Tag Archives: Beach Boys

Love & Mercy

As biopics go, Love & Mercy is more interesting than most. I liked how the two arcs and time periods of Brian Wilson’s life start off on their own but then slowly merge like converging highways. Having ’90s Brian in our heads as we watch ’60s Brian slowly devolve personally and psychologically, even as he peaks musically and famously, lends more dramatic irony to the film. Most Beach Boys fans probably already knew Wilson recovered and returned to music, but the film doesn’t let on until the credits (and fanboy postscript).

As for the Pet Sounds sessions, at times the process of inspiration to execution took on the feel of the movie version of Jersey Boys, where someone would say offhand “Big girls don’t cry…” and then we’d see the proverbial lightbulb over Valli’s head, and then cut to the band singing the fully formed “Big Girls Don’t Cry.” I suppose it’s just an efficient way to signify the creative process, but it’s also a bit disingenuous. Lightbulb moments do happen, but shotgun songwriting in my experience tends to be the exception and not the rule.

The movie luckily doesn’t overuse that trope; indeed, it dedicates good time to watching Wilson “compose” the album via the many studio musicians and strange new sounds. And the subsequent self-doubt and uneasiness about the album’s prospects for success will ring true to any musician or artist venturing into unorthodox grounds.

I’m grateful, above all, that it didn’t go full-bio. We learn just enough about Wilson’s upbringing to provide context for the story; and we see just enough of Older Brian to get a sense of his nadir. Put those two halves together and you’ve got a story that says more than if they were to actually include more.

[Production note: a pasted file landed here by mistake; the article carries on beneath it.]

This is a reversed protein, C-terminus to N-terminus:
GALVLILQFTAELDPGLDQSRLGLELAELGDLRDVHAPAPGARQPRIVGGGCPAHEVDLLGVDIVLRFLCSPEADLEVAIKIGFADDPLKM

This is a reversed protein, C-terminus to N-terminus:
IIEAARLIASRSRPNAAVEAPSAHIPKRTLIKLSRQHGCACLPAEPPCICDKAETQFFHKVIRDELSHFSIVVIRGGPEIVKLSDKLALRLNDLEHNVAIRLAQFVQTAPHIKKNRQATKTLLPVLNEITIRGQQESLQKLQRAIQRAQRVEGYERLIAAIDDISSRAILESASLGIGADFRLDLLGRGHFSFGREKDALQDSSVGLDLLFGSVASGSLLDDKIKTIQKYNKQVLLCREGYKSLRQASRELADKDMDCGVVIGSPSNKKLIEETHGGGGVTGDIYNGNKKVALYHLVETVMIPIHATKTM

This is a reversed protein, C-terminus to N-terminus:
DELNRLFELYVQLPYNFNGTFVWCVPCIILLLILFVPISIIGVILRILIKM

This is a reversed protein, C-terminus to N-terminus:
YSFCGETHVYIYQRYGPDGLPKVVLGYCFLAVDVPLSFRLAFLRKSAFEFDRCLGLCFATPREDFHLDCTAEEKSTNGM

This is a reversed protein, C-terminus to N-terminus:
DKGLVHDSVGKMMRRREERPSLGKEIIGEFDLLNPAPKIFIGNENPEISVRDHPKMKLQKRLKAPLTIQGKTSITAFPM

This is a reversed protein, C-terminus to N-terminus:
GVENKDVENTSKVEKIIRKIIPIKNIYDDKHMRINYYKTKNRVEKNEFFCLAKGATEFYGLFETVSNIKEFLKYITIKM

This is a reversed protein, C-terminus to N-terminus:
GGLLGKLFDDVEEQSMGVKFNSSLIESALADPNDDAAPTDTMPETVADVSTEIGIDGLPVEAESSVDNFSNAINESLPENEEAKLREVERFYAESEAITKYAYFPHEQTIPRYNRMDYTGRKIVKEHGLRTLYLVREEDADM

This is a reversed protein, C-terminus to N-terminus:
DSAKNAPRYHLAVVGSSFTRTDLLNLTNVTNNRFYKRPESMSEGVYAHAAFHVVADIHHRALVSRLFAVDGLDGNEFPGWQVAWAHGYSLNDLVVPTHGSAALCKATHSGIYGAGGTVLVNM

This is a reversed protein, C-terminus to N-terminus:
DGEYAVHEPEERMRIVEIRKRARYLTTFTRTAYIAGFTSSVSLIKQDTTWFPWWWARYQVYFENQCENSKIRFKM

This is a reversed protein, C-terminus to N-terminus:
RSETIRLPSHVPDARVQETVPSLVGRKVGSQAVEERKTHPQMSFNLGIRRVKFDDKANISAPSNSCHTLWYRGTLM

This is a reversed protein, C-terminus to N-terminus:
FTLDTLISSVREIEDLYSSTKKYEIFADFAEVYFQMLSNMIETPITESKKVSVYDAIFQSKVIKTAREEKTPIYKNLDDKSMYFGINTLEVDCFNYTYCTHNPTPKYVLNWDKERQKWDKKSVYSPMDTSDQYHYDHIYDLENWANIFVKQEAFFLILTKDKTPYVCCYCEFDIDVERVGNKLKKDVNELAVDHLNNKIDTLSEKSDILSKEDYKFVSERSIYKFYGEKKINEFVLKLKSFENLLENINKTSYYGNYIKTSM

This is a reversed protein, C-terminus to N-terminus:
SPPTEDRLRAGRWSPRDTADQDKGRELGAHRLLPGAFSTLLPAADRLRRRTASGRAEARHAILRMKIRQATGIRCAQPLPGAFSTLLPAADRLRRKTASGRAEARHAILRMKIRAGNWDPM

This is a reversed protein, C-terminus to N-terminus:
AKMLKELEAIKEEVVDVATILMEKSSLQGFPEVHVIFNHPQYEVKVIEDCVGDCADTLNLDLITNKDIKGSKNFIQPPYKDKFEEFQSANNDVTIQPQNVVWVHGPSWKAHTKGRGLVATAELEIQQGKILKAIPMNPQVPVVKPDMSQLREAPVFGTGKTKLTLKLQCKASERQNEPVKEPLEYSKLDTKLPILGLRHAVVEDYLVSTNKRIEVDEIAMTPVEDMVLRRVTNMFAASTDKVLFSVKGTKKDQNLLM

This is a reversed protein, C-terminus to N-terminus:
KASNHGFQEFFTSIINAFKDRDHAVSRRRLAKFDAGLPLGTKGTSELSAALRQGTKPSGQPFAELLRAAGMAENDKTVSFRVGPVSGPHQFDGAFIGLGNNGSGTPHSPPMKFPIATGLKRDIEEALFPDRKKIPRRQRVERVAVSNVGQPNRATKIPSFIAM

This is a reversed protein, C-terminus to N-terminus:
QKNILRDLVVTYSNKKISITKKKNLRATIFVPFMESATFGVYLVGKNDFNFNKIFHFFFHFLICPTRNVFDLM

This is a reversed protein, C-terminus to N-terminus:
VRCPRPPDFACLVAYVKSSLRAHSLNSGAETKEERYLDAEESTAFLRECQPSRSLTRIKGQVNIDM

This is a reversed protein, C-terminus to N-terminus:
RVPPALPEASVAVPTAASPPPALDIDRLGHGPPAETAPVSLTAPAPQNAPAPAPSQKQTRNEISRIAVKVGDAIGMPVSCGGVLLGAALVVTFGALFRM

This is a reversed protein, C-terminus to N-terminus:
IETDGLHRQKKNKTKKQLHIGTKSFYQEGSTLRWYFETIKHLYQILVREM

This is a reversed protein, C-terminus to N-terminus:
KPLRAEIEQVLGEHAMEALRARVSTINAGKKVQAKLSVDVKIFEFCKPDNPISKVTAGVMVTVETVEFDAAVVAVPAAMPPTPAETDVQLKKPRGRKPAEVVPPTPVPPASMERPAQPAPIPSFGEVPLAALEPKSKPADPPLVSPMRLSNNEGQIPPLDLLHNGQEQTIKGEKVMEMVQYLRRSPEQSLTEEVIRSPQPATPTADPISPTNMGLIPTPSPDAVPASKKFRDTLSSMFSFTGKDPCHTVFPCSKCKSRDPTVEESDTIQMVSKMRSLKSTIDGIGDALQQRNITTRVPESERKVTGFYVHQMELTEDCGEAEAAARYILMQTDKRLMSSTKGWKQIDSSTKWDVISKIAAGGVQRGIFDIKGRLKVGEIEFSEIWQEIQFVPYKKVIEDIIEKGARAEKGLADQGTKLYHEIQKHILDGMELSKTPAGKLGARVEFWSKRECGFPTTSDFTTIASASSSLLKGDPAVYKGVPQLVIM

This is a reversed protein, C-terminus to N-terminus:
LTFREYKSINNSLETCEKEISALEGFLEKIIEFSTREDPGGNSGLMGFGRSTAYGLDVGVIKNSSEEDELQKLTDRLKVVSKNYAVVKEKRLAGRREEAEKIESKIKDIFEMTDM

More of that, please.

Sidenote: Paul Giamatti is a national treasure. He can be likably flawed (John Adams, Win Win), a colorful character actor (Saving Private Ryan, Parkland), and total sleezeball or straight-up villain, as he is in Love & Mercy and 12 Years A Slave. (Also, his middle names are Edward and Valentine, apparently. If he were around in the 1930s and ’40s he could have gone by Eddie Valentine and been a badass Edward G. Robinson doppelgänger. Come to think of it, he is today’s Edward G. Robinson.)

The Best Albums Of 2008

There was a lot of music released in 2008. I didn’t listen to most of it because I was too busy listening to the following albums to listen to much of anything else. I don’t expect to see any of these albums honored at the Grammys, but I still love them like my own hypothetical children. So here are the five albums that had me rapt in 2008.

copleand_yams-296x3001. You Are My Sunshine by Copeland

I didn’t think Copeland could top their 2006 release Eat, Sleep, Repeat-one of my all-time favorites-but sure enough, with a change of labels and general disposition, they drop You Are My Sunshine, their sunniest project yet. It’s rife with glorious choruses, delectable pop rock invention, though-provoking lyrics and angelic falsetto from lead singer/guitarist/pianist Aaron Marsh. Marsh has iterated that the band has no agenda for their music other than art. In this, they pass with flying colors. —– Standout track: “On the Safest Ledge”

61mljyjsk5l_sl500_aa240_2. Canopy Glow by Anathallo

This Chicago-based octet has been making music for awhile now, but Canopy Glow is their crowning achievement. It’s a Monet in musical form-full of nuance and lush color with a huge canvas of tools in use from the concert bass drum to hand bells. It’s also much more focused than previous works; no track runs longer than six minutes and, in spite of unconventional song structures and jarring time signatures, the album as a whole is far more accessible. The complex storytelling and musical technique leaves much to be discovered in Canopy Glow. —– Standout track: “All the First Pages”

51qrwqxpurl_sl500_aa240_3. Volume One by She & Him